How to get butter-smooth cinematic footage with a FPV drone

For the last years I’ve been experimenting on how to get the best possible footage with FPV drones. Footage that is so smooth it looks cinematic.

The biggest problem with FPV drones have always been vibrations that turn into jello in the video. Another problem have been quad-copters that is hard to tune and “jump around” in the air.

Here are my five cents on how to get a greatly tuned quadcopter that will give you tons of great footage. See my videos under.

Step 1: Building the quadcopter

Building a great quadcopter that is tuned and well balanced is the first step you need to do. See my build guides below for all my filming rigs (coming soon).

Step 2: Choosing the right settings in the Gopro camera

Here are the settings I use in my GoPro camera.

In PAL

  • Shutter: 1/100 in 50 FPS
  • Shutter: 1/50 in 25 FPS
  • White balance: 4500K on sunny days
  • White balance: 5500K on overcast days
  • ISO MIN: 100
  • ISO MAX: 100
  • Sharp: Low
  • Color: Flat

In NTSC

  • Shutter: 1/120 in 60 FPS
  • Shutter: 1/60 in 30 FPS
  • White balance: 4500K on sunny days
  • White balance: 5500K on overcast days
  • ISO MIN: 100
  • ISO MAX: 100
  • Sharp: Low
  • Color: Flat

It’s really important that you always record in a 4:3 ratio. This is because Reelsteady (which we will talk about later) morph 4:3 into 16:9 after stabilization is done.

GPS

Turn off GPS in the camera’s preferences. This is really important. If you forget that Reelsteady can’t use the gyro data to stabilize the footage and your footage will basically be useless.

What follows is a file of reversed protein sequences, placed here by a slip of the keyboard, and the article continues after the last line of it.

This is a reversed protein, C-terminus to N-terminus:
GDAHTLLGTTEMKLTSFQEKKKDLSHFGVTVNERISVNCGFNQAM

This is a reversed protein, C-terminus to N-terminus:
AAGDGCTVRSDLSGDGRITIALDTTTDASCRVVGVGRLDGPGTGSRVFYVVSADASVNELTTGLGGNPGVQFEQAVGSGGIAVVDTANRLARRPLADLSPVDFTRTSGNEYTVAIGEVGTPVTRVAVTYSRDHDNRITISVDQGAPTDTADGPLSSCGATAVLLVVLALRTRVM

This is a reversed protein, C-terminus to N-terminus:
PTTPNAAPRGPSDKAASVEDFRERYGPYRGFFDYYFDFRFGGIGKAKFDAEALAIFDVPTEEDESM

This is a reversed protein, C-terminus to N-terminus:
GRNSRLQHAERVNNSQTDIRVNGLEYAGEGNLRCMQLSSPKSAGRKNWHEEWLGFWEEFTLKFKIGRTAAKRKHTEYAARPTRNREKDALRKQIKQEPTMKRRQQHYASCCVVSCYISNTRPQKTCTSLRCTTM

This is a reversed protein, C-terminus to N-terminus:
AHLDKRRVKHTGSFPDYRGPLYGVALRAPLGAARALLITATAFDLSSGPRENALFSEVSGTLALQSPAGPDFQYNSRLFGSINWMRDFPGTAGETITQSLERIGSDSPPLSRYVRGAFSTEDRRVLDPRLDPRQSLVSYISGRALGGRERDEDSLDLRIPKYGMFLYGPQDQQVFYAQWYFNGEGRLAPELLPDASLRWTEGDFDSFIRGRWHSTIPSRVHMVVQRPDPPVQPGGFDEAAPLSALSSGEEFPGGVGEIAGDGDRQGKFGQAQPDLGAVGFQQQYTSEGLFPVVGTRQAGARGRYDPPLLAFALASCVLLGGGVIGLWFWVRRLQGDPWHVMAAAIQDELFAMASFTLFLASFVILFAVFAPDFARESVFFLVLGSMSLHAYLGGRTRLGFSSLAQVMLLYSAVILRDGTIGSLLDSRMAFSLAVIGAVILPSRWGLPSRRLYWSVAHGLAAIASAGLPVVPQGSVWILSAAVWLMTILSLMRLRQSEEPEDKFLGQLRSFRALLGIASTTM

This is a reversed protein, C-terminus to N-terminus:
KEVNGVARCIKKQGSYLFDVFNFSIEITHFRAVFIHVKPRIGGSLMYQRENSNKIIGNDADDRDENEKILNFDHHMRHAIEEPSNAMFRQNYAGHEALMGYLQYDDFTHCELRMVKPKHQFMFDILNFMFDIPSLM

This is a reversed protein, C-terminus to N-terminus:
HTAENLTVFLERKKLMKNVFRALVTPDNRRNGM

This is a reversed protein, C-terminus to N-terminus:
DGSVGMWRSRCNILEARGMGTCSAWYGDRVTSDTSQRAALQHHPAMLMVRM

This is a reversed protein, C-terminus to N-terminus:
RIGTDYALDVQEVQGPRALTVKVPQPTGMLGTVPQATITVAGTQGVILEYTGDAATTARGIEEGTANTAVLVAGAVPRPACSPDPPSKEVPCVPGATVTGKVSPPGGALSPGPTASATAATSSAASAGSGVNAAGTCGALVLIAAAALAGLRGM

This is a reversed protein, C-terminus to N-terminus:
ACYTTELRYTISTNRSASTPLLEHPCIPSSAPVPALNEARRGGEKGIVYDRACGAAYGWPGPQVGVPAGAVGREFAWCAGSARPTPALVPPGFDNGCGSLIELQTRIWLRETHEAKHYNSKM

Shutterspeed

The first reason you should always use as low shutter speed as possible is because of motion blow. Low shutter will create a natural motion blur.

The second reason is because of jello. Low shutterspeed will reduce whatever jello is left in the frame of the quadcopter. It’s important to have as little jello as possible in the video. Jello is high frequency vibrations that Reelsteady have a hard time dealing with.

At 1/50 and 1/60 you will have a lot of motion blur. Sometimes too much of the good. At 1/100 and 1/120 I think the amount of motion blur is perfect.

At 1/200 and 1/240 motion blur is almost non-existent and jello start to be visible in the image.

All shutter speeds above 1/200 and 1/240 is useless with FPV drones in my opinion.

ND Filters

What you will notice when you have your shutter at 1/120 and 1/100 is that the image will be overexposed. This is solved with ND filters. This is basically just sunglasses for your camera so less light hits the sensor.

ND filters come in different strengths. These values are:

  • ND-4
  • ND-8
  • ND-16
  • ND-32

What strength you need depend on how bright it is outside. In my experience:

  • ND-4: This one I rarely use as it’s not very strong.
  • ND-8 and ND-16: Good for cloudy days.
  • ND-16 and ND-32: Good for days with sun.

Cheap ND filter vs expensive ND filters

You can get ND filters from 10 buck all the way up to 200 bucks. I’ve owned glas in both price ranges. Honestly, I don’t see any difference.

Buy the cheap ones you can get online. These ND filters break really easy. Breaking a ND filter to 200 buck suck, breaking a ND filter for 10 bucks is at best an annoyance.

In-camera stabilization

This needs to be turned off. That is very important. If this is on you can not use the footage for the post-stabilization program we will talk about now.

My favorite ND filters for GoPro Hero6:

Step 3: Stabilization – Reelsteady Go